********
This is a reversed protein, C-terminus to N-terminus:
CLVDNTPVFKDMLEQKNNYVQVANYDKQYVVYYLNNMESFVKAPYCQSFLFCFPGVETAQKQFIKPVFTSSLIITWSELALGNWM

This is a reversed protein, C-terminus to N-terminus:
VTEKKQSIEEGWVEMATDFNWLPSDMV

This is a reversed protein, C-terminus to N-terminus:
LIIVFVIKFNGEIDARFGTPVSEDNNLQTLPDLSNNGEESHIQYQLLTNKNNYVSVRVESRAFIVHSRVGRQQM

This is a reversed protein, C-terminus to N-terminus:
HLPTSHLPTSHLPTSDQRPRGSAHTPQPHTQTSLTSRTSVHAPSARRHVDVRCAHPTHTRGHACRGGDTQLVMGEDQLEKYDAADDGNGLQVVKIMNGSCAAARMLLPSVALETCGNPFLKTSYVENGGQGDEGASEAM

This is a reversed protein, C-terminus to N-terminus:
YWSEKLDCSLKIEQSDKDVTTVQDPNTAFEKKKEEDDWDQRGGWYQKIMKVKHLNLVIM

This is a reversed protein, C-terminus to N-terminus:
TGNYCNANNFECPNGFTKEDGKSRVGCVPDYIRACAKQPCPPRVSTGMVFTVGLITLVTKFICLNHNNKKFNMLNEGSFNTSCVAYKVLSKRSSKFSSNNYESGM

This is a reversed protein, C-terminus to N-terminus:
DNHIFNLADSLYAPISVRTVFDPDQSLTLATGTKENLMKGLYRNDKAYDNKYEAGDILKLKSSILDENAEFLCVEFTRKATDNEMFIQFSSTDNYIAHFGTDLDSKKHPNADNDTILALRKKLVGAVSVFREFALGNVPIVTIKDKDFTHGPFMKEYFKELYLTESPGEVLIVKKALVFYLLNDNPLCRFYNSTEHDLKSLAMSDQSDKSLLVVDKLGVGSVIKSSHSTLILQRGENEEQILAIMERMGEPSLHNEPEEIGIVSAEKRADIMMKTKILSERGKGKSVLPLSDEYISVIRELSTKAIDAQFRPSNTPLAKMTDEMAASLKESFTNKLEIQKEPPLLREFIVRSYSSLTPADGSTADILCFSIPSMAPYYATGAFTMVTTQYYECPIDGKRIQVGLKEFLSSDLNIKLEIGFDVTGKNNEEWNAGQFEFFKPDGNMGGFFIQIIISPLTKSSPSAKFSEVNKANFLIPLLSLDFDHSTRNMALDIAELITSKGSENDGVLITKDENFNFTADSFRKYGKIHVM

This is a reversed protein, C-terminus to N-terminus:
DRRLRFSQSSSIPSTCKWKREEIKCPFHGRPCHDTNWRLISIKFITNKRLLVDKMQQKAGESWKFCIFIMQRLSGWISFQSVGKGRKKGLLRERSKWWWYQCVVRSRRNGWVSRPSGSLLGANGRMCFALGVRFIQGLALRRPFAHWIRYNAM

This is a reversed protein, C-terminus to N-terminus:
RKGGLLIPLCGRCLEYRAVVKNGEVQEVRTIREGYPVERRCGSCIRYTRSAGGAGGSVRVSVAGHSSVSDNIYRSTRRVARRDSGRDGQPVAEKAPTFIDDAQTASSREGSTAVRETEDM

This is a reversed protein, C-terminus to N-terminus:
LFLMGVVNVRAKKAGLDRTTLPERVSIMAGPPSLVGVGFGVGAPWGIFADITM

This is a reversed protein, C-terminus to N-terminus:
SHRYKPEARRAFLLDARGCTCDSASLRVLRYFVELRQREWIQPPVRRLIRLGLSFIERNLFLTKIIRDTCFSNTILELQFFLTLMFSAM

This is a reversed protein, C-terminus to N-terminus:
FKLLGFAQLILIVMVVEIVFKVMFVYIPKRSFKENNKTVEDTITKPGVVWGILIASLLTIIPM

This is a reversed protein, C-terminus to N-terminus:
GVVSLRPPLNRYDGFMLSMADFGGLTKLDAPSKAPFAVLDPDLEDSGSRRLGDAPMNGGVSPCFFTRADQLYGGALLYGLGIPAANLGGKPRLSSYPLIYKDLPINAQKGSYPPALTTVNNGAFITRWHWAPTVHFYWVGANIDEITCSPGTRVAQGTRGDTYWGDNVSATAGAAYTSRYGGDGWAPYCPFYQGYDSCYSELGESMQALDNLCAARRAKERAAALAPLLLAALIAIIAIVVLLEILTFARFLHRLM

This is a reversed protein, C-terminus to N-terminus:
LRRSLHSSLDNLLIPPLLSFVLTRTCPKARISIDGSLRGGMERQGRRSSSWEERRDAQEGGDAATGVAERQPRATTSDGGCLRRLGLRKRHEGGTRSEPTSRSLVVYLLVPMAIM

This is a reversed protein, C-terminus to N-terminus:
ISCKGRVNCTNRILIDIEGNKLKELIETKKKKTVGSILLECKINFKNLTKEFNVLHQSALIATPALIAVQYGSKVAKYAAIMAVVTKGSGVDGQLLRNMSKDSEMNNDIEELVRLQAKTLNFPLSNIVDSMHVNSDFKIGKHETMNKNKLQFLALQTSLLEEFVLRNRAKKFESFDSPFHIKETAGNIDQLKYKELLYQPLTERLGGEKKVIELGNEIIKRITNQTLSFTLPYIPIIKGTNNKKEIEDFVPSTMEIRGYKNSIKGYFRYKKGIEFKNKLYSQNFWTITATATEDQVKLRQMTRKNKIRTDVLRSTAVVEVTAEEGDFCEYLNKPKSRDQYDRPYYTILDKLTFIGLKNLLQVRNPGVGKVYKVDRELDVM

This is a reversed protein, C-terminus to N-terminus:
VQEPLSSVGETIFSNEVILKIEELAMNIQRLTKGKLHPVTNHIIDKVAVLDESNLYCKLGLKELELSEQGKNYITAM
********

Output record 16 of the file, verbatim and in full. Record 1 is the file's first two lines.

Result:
This is a reversed protein, C-terminus to N-terminus:
VQEPLSSVGETIFSNEVILKIEELAMNIQRLTKGKLHPVTNHIIDKVAVLDESNLYCKLGLKELELSEQGKNYITAM